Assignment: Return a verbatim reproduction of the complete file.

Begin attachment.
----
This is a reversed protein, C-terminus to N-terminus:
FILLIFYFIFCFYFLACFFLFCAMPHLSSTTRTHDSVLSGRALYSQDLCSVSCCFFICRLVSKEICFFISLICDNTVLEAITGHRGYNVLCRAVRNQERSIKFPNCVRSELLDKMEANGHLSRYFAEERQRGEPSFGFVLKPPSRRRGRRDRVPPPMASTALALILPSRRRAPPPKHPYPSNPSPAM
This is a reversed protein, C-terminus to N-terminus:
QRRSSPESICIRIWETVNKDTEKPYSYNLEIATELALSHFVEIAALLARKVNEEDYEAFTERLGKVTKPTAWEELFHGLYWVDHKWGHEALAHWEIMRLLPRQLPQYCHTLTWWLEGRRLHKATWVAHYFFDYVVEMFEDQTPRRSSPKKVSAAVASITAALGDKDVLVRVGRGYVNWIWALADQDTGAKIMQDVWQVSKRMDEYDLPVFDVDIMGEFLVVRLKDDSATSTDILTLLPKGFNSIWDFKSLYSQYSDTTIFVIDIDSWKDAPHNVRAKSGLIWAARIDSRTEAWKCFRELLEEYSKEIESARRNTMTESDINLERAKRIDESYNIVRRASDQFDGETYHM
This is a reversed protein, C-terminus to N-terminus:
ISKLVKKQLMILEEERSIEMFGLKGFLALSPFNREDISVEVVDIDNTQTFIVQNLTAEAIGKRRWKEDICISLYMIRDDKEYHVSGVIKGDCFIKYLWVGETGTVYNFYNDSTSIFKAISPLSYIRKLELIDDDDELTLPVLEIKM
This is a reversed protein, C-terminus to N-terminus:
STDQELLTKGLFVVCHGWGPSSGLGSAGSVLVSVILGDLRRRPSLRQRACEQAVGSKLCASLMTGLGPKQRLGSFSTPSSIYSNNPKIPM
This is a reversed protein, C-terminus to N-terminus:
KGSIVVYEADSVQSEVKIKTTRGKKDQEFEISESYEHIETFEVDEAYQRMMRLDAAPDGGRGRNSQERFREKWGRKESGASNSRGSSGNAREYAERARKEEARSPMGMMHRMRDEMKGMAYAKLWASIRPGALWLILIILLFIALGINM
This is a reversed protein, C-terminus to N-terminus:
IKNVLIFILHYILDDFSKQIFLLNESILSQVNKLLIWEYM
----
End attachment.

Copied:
This is a reversed protein, C-terminus to N-terminus:
FILLIFYFIFCFYFLACFFLFCAMPHLSSTTRTHDSVLSGRALYSQDLCSVSCCFFICRLVSKEICFFISLICDNTVLEAITGHRGYNVLCRAVRNQERSIKFPNCVRSELLDKMEANGHLSRYFAEERQRGEPSFGFVLKPPSRRRGRRDRVPPPMASTALALILPSRRRAPPPKHPYPSNPSPAM
This is a reversed protein, C-terminus to N-terminus:
QRRSSPESICIRIWETVNKDTEKPYSYNLEIATELALSHFVEIAALLARKVNEEDYEAFTERLGKVTKPTAWEELFHGLYWVDHKWGHEALAHWEIMRLLPRQLPQYCHTLTWWLEGRRLHKATWVAHYFFDYVVEMFEDQTPRRSSPKKVSAAVASITAALGDKDVLVRVGRGYVNWIWALADQDTGAKIMQDVWQVSKRMDEYDLPVFDVDIMGEFLVVRLKDDSATSTDILTLLPKGFNSIWDFKSLYSQYSDTTIFVIDIDSWKDAPHNVRAKSGLIWAARIDSRTEAWKCFRELLEEYSKEIESARRNTMTESDINLERAKRIDESYNIVRRASDQFDGETYHM
This is a reversed protein, C-terminus to N-terminus:
ISKLVKKQLMILEEERSIEMFGLKGFLALSPFNREDISVEVVDIDNTQTFIVQNLTAEAIGKRRWKEDICISLYMIRDDKEYHVSGVIKGDCFIKYLWVGETGTVYNFYNDSTSIFKAISPLSYIRKLELIDDDDELTLPVLEIKM
This is a reversed protein, C-terminus to N-terminus:
STDQELLTKGLFVVCHGWGPSSGLGSAGSVLVSVILGDLRRRPSLRQRACEQAVGSKLCASLMTGLGPKQRLGSFSTPSSIYSNNPKIPM
This is a reversed protein, C-terminus to N-terminus:
KGSIVVYEADSVQSEVKIKTTRGKKDQEFEISESYEHIETFEVDEAYQRMMRLDAAPDGGRGRNSQERFREKWGRKESGASNSRGSSGNAREYAERARKEEARSPMGMMHRMRDEMKGMAYAKLWASIRPGALWLILIILLFIALGINM
This is a reversed protein, C-terminus to N-terminus:
IKNVLIFILHYILDDFSKQIFLLNESILSQVNKLLIWEYM